Wimən | W3l R3d
A play on pronunciation and the way things are read.
This artist book was designed and bound after the manner of the Medieval Vade Mecum, a type of girdle book. Girdle books were worn usually by monks or those who often found themselves in prayer and needed their prayer books to be quickly accessible. A knot or cord would be secured to the book and then looped onto the person's belt or girdle. The most widely known girdle books are those that exhibit the typical case bound book wrapped in leather. The less widely known is the Vade Mecum, which was mostly used by physicians and astrologers of the time. Also known as a folded almanac, these girdle books would hold large diagrams and charts that could be unfolded for use.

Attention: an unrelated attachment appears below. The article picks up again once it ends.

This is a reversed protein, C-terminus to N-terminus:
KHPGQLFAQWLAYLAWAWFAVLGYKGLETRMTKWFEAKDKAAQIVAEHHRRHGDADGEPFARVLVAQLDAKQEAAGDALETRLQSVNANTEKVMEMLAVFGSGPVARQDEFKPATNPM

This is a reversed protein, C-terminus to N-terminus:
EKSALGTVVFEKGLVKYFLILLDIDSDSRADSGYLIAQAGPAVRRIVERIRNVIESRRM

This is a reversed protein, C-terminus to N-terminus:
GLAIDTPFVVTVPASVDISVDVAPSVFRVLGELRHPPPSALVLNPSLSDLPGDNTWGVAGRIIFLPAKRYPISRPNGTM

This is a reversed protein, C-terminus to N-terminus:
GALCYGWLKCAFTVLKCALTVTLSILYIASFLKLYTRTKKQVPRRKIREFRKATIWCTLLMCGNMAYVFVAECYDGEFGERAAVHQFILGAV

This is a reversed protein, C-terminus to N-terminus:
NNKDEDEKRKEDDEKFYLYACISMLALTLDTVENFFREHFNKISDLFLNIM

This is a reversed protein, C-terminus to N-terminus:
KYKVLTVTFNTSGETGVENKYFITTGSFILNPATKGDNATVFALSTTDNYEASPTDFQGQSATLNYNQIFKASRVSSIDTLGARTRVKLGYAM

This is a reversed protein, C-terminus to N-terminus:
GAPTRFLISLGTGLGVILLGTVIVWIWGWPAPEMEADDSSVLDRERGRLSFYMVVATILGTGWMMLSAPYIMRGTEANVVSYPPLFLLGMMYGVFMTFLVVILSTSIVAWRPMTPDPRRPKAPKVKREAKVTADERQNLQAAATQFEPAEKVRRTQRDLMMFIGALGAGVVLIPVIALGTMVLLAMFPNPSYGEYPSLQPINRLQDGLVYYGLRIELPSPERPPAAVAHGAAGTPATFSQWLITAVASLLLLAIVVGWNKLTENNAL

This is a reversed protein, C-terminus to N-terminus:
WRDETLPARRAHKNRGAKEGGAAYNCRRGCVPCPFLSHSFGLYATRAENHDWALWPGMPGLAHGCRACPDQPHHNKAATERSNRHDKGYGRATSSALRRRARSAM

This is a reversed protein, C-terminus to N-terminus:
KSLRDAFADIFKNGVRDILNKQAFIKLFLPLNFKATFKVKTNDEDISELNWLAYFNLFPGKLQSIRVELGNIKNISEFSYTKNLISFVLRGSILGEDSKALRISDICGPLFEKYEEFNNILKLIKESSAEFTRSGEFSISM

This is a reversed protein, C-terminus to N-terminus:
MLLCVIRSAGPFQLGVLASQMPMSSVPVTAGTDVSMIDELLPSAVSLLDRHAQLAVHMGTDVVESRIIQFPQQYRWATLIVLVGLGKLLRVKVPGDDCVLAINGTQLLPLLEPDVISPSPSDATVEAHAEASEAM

The concept of this piece is based off the pronunciation of the word red and the word for the past form of read. Several words that have been given as the meaning of the color red were used in conjunction with characteristics that certain female literary characters (both fiction and non-fiction) also exhibited. These characteristics and meanings were written as prayerful mantras for those seeking to have them.
The book is made by hand from wove paper, artificial sinew, leather strips, and paper book cloth made to look like leather. The folded pages were written and illuminated by hand.
Size: 3"x6"; pages unfold to 9"x10.5"
Edition of 5